Bongbong Marcos security adviser: Red-tagging should stop | Inquirer News

Bongbong Marcos security adviser: Red-tagging should stop

There will be no more Red-tagging in the administration of President-elect Ferdinand Marcos Jr. if the appointed National Security Adviser (NSA) Clarita Carlos can help it.

Clarita Carlos

There will be no more Red-tagging in the administration of President-elect Ferdinand Marcos Jr. if the appointed National Security Adviser (NSA) Clarita Carlos can help it.

“I have repeatedly declared that Red-tagging should be stopped because it makes no sense labeling people,” Carlos said on Friday at the Laging Handa briefing. “For me, as a social scientist, when you use labels, that means you are a lazy person because you don’t know how else to [identify] a person.”


The retired professor of the University of the Philippines (UP) said the government should invest its resources on “issues of injustice, lack of opportunity and the huge inequality between the poor and the rich.”


“National security is not just about military engagements and things outside our oceans, beyond our shores. It is really about human security, energy security, food security and the like,” she said.

Carlos also said in an interview with ANC’s “Headstart,” that labeling people as communists was “not productive” and had not done much to end the 50-year-old insurgency.


She said the government’s energy should be used for “addressing inequality and lack of opportunities” for the poor and the marginalized.

“You should work on the problems on the ground. Provide them livelihood, give their children the opportunity to go to school and flourish as individuals. Isn’t that human security?” she said.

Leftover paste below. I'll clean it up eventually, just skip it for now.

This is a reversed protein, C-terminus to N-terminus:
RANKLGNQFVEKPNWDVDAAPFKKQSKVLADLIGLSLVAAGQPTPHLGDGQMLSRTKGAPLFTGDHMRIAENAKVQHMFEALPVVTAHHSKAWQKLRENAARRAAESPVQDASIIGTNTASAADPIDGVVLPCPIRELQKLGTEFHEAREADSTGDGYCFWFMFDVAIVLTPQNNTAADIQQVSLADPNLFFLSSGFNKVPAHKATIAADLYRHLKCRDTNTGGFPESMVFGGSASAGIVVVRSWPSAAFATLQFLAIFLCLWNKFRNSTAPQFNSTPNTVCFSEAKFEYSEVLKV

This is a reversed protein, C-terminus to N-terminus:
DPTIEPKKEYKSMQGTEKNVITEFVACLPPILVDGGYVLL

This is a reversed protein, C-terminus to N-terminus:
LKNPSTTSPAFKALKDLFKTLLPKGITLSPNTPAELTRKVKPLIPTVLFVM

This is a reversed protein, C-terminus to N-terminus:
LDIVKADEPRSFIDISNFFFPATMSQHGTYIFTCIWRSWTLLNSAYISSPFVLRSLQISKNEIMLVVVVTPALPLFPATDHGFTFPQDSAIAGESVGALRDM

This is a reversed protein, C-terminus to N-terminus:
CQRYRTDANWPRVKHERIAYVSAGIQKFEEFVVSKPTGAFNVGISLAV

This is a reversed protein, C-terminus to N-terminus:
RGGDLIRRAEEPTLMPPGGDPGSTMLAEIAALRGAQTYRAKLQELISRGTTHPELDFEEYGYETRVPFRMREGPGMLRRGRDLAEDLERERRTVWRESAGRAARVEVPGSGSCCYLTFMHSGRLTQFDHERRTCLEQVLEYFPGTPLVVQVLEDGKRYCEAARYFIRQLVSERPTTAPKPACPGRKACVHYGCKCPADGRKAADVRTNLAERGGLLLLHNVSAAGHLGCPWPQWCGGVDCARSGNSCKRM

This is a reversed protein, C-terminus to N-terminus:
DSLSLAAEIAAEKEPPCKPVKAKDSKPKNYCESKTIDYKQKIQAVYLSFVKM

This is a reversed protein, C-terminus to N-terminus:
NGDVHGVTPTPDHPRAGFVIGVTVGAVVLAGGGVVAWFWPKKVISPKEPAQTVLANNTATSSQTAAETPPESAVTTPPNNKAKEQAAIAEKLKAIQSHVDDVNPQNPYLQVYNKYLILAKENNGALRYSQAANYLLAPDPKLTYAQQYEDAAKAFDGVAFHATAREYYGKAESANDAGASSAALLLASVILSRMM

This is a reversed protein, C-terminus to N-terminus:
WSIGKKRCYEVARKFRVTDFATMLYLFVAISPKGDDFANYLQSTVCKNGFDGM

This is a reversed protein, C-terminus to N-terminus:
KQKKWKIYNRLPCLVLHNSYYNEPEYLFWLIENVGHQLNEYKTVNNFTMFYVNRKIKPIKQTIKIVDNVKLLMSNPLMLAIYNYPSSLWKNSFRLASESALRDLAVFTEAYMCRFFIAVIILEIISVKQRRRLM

As the next NSA replacing Hermogenes Esperon Jr., Carlos will serve as vice chair of the National Task Force to End Local Communist Armed Conflict (NTF-Elcac), a body notorious for tagging activists, students, journalists, lawmakers, even bookstores, as communists. The President chairs the task force.

Carlos will also take the post of director general of the National Security Council (NSC), which is in charge of coordinating and integrating plans and policies involving national security. At the Laging Handa briefing, she urged critics not to immediately judge her capability as NSA, a position usually held by former military officials or politicians with a background in national defense.


If confirmed as NSA, she will be the first woman to hold the post, and the third civilian after Norberto Gonzales and former UP president Emanuel Soriano, who served during the Arroyo and the first Aquino administrations, respectively.

Asked how she would proceed if NTF-Elcac officials continued to engage in Red-tagging, Carlos said in jest: “Well, if they have a contract, I will allow their contract to lapse.”

But Carlos said she was “blind,” having yet to be briefed by Esperon and, “except for publicly available documents of the NSA and the NSC,” ignorant of “the inside dynamic of that office.”

She said she wanted a briefing “as soon as possible.”

Empirical evidence

Citing her social science background, Carlos said the persistent inequality between the rich and poor would always be a source of political violence.“If you kill the future of a person, that person will definitely take up arms. Is that too difficult to understand?” she said, adding:

“Empirical evidence … shows that the military route never works, so we should stop it. We look stupid doing the same things that do not work. We should do what works.”